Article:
Lawrence Country Home with Trombe Wall, Small Wind + Solar Power

Lawrence Country Green Home

This home isn’t necessarily modern, but it has all the modern conveniences one could ask for: solar panels, small wind, radiant floor heating, air filtration system, and a trombe wall, etc.  Kent and Kathy Lawrence’s custom country home, which was completed in 2005, ended up costing roughly $300 psf.  The wind turbine alone came in at a cool $37,100 (producing 13,000 kwh/year), and that’s without tax subsidies.  And unlike many custom homes that tend to explore new boundaries of profusion, this home is only 2,200 sf.  Not bad.  But the Lawrence’s weren’t just concerned with smart design and energy efficiency.  Currently, they’re removing invasive plant species and planting native flowers, just trying to be gentle stewards of the land they inhabit.  I think this is a rather picturesque setting for a home … much the American Dream. 

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By |September 28th, 2007|Conservation, Energy Efficiency, Gadgets, Materials, Solar, Wind|0 Comments

Pirates Bay House, Partially Prefab + Green

Pirates Bay House

Many of you have probably seen this house by Stuart Tanner Architects, it was the Architectural Record House of the Month in July 2006.  But I just noticed it and want to post a few images.  It’s a small house of 1,184 sf located near Eaglehawk Neck on Tasmania’s Tasman Peninsula.  As you can see, it juts out into the air, blending the boundary between the wildlife and sea.  I’m sure the owners have witnessed the grandeur of nature at its best, being enveloped by the eucalypt forest and the sea.  Due to the location, the architect had the home partially prefabricated — framing was complete in two days.  The home also has many of the green features most homes should have, such as energy-saving lights, heating, and appliances.  It’s well-insulated throughout and designed to maximize cross ventilation.  And there’s an on-site waste management system, greywater recycling, and fresh water catchment and storage, too.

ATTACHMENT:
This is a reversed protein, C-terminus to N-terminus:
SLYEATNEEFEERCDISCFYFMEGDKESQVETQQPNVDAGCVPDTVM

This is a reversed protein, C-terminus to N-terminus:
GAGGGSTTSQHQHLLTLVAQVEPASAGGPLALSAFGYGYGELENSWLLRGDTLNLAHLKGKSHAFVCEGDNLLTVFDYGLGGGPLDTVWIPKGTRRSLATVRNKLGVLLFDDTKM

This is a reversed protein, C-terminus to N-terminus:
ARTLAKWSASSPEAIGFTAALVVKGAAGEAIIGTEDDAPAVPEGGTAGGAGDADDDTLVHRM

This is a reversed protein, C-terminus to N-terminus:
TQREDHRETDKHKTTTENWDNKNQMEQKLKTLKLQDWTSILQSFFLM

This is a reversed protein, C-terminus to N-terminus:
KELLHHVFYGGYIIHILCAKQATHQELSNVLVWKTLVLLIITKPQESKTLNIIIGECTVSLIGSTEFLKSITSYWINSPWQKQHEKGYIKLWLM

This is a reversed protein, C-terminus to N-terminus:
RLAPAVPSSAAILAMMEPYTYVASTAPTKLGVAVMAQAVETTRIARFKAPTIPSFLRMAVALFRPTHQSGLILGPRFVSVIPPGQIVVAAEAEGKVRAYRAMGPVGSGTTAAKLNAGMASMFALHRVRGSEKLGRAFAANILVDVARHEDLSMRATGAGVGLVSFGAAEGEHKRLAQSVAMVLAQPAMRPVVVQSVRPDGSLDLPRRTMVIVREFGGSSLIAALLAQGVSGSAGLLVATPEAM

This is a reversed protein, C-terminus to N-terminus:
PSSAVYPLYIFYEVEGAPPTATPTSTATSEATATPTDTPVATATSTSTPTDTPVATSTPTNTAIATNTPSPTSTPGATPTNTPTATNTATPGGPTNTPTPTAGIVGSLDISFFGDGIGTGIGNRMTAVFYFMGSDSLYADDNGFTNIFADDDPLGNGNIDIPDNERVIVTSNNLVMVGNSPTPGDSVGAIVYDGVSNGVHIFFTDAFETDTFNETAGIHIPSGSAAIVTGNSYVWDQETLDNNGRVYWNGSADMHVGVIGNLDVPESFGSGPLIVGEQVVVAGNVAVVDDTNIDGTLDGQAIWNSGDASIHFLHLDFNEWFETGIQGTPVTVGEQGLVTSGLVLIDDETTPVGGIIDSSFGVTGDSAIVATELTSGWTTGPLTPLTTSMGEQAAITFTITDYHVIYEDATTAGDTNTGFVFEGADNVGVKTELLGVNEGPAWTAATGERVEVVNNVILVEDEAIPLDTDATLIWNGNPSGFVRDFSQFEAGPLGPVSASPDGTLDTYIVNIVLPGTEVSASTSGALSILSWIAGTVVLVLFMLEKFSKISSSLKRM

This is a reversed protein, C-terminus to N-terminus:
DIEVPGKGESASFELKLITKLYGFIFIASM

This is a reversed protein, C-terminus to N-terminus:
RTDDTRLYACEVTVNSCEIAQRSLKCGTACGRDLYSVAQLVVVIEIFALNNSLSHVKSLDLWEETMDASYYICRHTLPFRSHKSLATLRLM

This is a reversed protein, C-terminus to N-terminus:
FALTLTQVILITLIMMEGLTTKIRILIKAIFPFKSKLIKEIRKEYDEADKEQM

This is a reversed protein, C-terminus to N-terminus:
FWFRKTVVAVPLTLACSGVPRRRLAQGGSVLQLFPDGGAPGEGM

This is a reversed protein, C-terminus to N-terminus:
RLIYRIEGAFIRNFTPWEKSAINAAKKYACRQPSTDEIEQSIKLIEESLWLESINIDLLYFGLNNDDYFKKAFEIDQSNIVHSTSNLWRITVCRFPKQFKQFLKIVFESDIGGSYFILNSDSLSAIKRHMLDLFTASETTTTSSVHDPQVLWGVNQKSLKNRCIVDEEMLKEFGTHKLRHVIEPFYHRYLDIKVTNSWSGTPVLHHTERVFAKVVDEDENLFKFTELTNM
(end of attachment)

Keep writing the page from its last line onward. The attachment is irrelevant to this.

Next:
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9,800 sf Luxury Home Raises the Green Bar?

Look How Big My Driveway Is!!

I’ve got a press release on "One of the Greenest Luxury Homes Ever Built," a home that is "sure to raise the bar for building green in the high-end market."  Folks, in our day and age, why spend $2,000 per month on heating and electricity for your 9,800 sf home, when you can trim that bill right down to a paltry $350 per month?  At a time when luxury living is scrutinized for excess energy consumption, why not build a 5 bedroom, 6.5 bath high-end home with a "small environmental footprint"?  Seriously, with smart, energy-efficient design (read: 4 extra solar panels), you can generate enough electricity to run all 6 interior refrigerators.  And by using recycled and reclaimed wood (where possible of course), non-toxic blow-in insulation, and low-VOC finishings, this home is going to surpass Built Green standards.  Designers worked their hearts out to build the greenest home possible without sacrificing precious square footage, and this home could house at least four regular sized families by our calculations.  You’ll be glad to know this hulking home, located at 995 Longbow Place in Larkspur, Colorado, is on sale for the very reasonable, and very green, price of $4.5 million.